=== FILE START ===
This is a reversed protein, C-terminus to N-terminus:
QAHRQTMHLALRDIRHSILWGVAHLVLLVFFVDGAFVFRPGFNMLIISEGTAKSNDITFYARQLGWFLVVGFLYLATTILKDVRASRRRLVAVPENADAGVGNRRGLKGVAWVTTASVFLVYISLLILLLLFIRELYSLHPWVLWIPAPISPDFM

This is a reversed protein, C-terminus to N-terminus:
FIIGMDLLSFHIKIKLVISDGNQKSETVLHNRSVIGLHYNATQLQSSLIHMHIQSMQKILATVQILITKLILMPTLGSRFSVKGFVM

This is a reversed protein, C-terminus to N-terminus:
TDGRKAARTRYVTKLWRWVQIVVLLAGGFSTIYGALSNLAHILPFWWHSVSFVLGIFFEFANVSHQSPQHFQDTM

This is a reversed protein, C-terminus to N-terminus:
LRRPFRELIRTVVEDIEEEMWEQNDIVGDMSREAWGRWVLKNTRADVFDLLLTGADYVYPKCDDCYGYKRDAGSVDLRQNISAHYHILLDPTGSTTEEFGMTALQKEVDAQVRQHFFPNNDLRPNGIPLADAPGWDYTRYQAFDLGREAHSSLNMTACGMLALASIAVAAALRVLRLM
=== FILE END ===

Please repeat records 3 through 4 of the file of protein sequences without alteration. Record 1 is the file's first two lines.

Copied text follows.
This is a reversed protein, C-terminus to N-terminus:
TDGRKAARTRYVTKLWRWVQIVVLLAGGFSTIYGALSNLAHILPFWWHSVSFVLGIFFEFANVSHQSPQHFQDTM

This is a reversed protein, C-terminus to N-terminus:
LRRPFRELIRTVVEDIEEEMWEQNDIVGDMSREAWGRWVLKNTRADVFDLLLTGADYVYPKCDDCYGYKRDAGSVDLRQNISAHYHILLDPTGSTTEEFGMTALQKEVDAQVRQHFFPNNDLRPNGIPLADAPGWDYTRYQAFDLGREAHSSLNMTACGMLALASIAVAAALRVLRLM